The bare truth

A photographer helps mothers embrace pregnancy

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Looking for real emotion
Along with Annie Leibovitz, whose studio gave Loomis her first big pregnancy photography referral ― and who caused a stir with a photo of Demi Moore naked and pregnant on the cover of Vanity Fair ― Loomis was one of the first maternity photographers out there. When she was starting out, Loomis says, "No one believed I could do this. And I thought maybe they were right." So instead of setting out to be the next Annie Leibovitz, Loomis pursued a master's degree in photojournalism at the University of Missouri. As part of the program, she documented Japan's elderly population as well as HIV and prostitution in Africa.

"I think I'm the only maternity photographer with a degree in photojournalism and fine arts." And that, in a nutshell, is what sets her apart. "My biggest criticism of pregnancy photography is that it doesn't feel real to me," she says. "What I'm looking for is real emotion, and photojournalism teaches you that."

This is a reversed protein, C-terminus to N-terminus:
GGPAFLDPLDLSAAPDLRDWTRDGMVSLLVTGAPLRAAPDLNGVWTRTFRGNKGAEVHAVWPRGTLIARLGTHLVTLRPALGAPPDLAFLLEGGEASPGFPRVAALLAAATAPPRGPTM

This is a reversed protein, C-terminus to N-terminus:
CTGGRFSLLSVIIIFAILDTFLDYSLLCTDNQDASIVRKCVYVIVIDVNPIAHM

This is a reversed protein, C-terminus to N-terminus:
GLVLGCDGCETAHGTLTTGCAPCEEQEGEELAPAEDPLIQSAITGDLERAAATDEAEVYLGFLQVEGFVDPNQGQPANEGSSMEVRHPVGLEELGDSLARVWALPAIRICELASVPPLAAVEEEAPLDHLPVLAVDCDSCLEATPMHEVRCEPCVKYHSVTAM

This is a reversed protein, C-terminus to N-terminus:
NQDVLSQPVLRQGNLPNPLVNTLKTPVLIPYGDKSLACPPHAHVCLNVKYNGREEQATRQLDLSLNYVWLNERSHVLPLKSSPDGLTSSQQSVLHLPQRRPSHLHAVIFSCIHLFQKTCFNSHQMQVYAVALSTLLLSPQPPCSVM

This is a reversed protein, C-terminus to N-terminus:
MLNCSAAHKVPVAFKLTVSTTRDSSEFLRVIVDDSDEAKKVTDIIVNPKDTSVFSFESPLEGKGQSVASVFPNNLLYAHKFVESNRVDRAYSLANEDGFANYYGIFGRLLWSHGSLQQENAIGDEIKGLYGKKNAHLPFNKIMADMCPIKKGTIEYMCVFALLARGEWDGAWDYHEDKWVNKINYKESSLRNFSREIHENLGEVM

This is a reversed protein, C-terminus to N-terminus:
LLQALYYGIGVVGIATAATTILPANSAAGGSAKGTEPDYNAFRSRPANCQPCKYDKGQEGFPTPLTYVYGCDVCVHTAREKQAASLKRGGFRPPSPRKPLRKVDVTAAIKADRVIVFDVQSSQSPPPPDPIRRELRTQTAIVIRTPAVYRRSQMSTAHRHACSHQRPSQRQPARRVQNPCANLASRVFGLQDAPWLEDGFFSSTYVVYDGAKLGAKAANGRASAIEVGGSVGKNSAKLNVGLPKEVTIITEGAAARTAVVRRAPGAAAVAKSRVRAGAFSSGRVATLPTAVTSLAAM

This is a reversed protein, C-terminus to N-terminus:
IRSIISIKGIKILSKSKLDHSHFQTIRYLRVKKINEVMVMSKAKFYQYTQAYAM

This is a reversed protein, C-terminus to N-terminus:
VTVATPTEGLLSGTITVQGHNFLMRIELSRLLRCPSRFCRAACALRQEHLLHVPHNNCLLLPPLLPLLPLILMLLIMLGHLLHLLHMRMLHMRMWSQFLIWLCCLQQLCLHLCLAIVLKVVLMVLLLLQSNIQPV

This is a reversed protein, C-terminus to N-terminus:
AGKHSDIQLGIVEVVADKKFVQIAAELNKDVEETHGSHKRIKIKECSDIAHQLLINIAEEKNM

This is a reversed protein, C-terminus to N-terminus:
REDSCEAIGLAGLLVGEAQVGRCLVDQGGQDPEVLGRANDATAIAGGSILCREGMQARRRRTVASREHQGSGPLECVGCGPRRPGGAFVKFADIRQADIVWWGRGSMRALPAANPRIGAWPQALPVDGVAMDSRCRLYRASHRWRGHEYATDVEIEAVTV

Identifying the kind of real emotion that makes a great photo takes patience ― and compassion, Loomis says. "When you're working in Japan, emotions are so far beneath the surface that you have to hunt for the real moment. Seeing a grandfather hug his grandson is a real moment."

In pregnancy photography, the challenge is even greater because, except when a woman's partner is involved in the shoot, there's no hug, no interaction to add drama to the photo. It's just the woman, standing in front of the camera, often only partially clad, feeling more exposed and vulnerable than ever before.

But Loomis puts women at ease. She plays music and talks and laughs and asks questions: "How do you stand? How do you hold your hands?" If a woman's partner takes part, Loomis tries to elicit natural interactions: "How do you hold her? How do you love her?"





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